Low-cost carrier Spirit Airlines said Tuesday that it would be the first carrier to charge for carry-on luggage, the latest step in de-bundling products and services traditionally included in the price of a ticket.
The Miramar airline said the new policy would help reduce its fares further. The company also raised its fee for a second check-on bag.
"Bring less; pay less. It's simple," said Chief Operating Officer Ken McKenzie in a statement.
For flights on or after Aug. 1, Spirit said it will charge passengers $45 for a carry-on bag, or $30 if they register the bag ahead of time either online or on the phone. Members of the airline's $9 Club Fare will be charged $20.
Passengers are allowed just one carry-on bag.
Spirit raised its second check-bag fee to $45 from $25 when checked in at the airport. The first check-bag fee is held at $25.
The new rules encourage customers to check on more of their luggage, which Spirit says will help with efficiency.
"I think this is more of an operations move to speed up boarding and deplaning," said Terry Trippler, an analyst with Rules to Know, a travel advisory. "Just get in and sit down. If you shave just 15 minutes off of boarding you are shortening your turnaround time, and that's utilizing your equipment to the maximum."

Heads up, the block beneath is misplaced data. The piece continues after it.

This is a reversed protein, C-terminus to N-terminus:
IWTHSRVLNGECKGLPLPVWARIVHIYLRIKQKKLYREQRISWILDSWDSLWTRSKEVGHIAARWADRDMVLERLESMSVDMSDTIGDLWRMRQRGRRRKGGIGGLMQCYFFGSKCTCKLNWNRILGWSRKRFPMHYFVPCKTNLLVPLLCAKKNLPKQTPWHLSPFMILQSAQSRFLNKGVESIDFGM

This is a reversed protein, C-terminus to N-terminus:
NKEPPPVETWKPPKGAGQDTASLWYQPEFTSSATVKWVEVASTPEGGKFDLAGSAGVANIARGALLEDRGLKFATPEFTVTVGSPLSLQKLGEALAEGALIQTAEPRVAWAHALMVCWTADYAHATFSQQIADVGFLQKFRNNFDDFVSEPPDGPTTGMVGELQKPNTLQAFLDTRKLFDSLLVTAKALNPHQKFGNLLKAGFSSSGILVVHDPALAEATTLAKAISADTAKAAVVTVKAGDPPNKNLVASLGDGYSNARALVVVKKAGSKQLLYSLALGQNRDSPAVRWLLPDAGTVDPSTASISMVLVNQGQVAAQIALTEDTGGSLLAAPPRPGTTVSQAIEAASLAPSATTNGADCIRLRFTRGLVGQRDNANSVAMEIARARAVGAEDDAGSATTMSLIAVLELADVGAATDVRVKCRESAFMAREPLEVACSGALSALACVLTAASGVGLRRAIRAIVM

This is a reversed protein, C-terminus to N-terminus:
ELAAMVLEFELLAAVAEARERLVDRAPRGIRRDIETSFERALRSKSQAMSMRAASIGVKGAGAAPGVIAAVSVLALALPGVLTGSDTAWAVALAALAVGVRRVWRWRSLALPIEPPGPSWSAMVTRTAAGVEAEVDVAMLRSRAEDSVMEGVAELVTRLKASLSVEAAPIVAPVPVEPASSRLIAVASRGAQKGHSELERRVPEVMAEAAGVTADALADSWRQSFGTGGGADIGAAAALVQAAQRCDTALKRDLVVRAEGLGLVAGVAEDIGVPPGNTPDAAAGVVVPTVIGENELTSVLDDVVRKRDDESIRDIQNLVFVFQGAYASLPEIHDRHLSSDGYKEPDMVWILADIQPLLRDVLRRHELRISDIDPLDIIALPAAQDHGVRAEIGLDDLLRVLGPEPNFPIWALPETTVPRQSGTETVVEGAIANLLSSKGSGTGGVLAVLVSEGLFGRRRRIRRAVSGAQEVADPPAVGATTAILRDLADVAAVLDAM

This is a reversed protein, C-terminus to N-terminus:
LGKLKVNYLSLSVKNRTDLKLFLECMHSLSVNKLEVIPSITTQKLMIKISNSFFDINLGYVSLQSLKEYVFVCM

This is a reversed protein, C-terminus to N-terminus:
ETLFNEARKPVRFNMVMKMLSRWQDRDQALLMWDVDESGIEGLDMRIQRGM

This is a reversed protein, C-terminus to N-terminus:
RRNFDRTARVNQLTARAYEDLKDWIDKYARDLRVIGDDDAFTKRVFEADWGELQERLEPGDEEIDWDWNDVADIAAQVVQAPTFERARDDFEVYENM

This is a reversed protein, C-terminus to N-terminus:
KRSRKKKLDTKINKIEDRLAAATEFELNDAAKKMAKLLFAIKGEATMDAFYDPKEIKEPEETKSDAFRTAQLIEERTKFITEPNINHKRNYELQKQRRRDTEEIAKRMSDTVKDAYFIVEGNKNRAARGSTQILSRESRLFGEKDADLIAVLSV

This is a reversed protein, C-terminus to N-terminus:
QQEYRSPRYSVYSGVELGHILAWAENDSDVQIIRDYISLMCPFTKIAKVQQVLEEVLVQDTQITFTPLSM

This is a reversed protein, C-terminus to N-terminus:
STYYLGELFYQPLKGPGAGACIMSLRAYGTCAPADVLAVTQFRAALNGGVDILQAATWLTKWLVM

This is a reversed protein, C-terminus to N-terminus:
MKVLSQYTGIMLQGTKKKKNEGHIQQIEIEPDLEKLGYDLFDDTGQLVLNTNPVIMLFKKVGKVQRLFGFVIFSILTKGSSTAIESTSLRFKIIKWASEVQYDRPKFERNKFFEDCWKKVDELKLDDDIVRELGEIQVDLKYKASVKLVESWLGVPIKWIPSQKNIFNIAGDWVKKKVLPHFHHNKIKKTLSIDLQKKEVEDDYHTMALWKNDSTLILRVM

"The real question is will other airlines follow," said Airfarewatchdog.com founder George Hobica.
Major legacy carriers such as American parent AMR Corp. and Delta Air Lines are likely watching customer reaction. Legacy carriers could likely add such a fee on their domestic routes while excluding their frequent-flier members, which represent the bulk of their core revenue.
Since 2008, airlines have been adding checked-on baggage fees to offset higher fuel costs and declining ticket sales.
For the third quarter, the latest data available, revenue from checked-on baggage fees exceeded $700 million, up 11 percent from the year-ago period, according to U.S. Bureau of Transportation Statistics.
In the same time period, average fares fell 14.4 percent.
"The other question is when will more shoes drop," Hobica added, referring to the need of carriers to increase revenue further in a industry that's projected to post a loss for the third year in a row.
Airlines could still charge customers for using a credit or debit cards, or eliminate airport check-in counter staff completely, with passengers instead showing up at the airport with a printed boarding pass and paid luggage already paid for, Hobica said.

source: jacksonville.com
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